Relaxed Real: Piquant pendants under $50

I created the Relaxed Real category of jewelry to highlight pieces made from organic materials, with hand-crafted elements. This cuts out the mass-produced, shiny plastics, as well as corner-cutting techniques like glued-on stones.

When looking for a new piece of jewelry at this price point, the search narrows to modest materials: thread of various weights, wood, glass, resins; recycled materials like paper, rubber, shells or coins. In this world, an eye for colour and design are almost alchemic. In inexperienced hands, humble materials look like a 5th grade art project, but a skilled artisan can lift them to Picasso-like exhilaration.

Today's windows feature pendant necklaces, each of which cost less than $50—and each are wearable, current pieces that would look wonderful with jeans or pants and a tee shirt.

I love pendants because unlike earrings, you can see them on yourself, and you're not spending twice for the materials. Pendants also accommodate materials such as paper or clay, which are not sturdy enough for rings, and most are lightweight to wear.

A captivating and original necklace made from coloured pencils, by Etsy seller carbikova; price, $35 including the neckwire. (Other sizes and shapes available on the site.)



Antique 1890s copper token necklace, with willow tree on the font and lucky horseshoe on the back; available on copper chain or cord from Etsy seller FindsandFarthings; price, $27.



Semi-precious stones are within reach; I searched through hundreds of awkward wire-wraps to find good setting. Here is a luscious blue-green apatite that is not lumped up with wrapping, on a pretty chain (sold separately, various lengths and finishes).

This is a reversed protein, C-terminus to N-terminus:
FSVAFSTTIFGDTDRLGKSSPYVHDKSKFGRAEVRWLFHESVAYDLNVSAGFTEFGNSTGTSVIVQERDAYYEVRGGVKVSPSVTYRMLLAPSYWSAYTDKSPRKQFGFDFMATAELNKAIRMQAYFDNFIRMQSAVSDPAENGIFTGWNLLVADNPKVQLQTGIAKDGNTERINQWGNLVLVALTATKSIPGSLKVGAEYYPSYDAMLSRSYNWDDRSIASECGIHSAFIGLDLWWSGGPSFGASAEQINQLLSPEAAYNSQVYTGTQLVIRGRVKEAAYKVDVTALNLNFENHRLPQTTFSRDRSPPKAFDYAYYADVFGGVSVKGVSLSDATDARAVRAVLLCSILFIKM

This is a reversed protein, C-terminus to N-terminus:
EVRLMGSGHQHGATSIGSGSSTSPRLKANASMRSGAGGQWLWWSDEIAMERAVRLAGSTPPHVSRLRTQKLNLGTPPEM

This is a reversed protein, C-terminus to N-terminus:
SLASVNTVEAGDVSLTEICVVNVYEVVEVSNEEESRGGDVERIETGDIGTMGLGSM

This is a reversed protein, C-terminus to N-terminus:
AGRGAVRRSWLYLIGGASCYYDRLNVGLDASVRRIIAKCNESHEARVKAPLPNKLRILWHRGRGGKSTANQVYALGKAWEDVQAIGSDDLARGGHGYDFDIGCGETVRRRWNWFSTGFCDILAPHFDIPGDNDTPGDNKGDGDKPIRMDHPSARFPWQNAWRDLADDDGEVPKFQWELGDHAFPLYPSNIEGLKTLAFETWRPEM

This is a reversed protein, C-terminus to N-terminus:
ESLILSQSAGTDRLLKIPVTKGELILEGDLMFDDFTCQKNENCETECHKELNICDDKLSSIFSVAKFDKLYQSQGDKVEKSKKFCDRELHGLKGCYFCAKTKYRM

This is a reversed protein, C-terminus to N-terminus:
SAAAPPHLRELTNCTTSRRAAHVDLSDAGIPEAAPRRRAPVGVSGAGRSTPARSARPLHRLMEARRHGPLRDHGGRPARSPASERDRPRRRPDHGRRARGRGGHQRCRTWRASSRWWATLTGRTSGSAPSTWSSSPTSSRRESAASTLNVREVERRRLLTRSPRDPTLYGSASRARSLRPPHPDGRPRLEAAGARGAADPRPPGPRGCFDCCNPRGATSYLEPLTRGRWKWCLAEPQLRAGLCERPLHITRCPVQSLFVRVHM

The 20-30mm pendant is $26 from MoonTideJewellery. She has a number of simple gemstone pendants good for layering and specifies that, should you order a chain with your piece, the setting will match.



Resins make excellent choices because of the colour possibilities, and I especially like them when they showcase natural elements, like the serene, faceted dandelion-seed pendant by RaliJewellery; price, $16.55.



The world of fused or art glass deserves its own post, but in short, it's littered with vibrant but often unsophisticated pieces. Some glass artists stand out, such as LindsaysDesigns, a Texan who makes the funky, retro bullseye pendant. Price, $30 (chain sold separately).


Should you wish to revive a favourite outfit with a new pendant, a $30-$40 expense might be managed by cutting out a couple cups of specialty coffee drinks per week (or all right, glasses of wine) over a month—a pretty good trade-off.  

A good winter project is to set aside anything unworn for several years, and ask yourself why it no longer sings. My friend Christine uses a smart variation: she places pieces on a tray in her bedroom, because, "Out of sight, out of wear". That way, if you still don't reach for it over a few months, the decision is easy.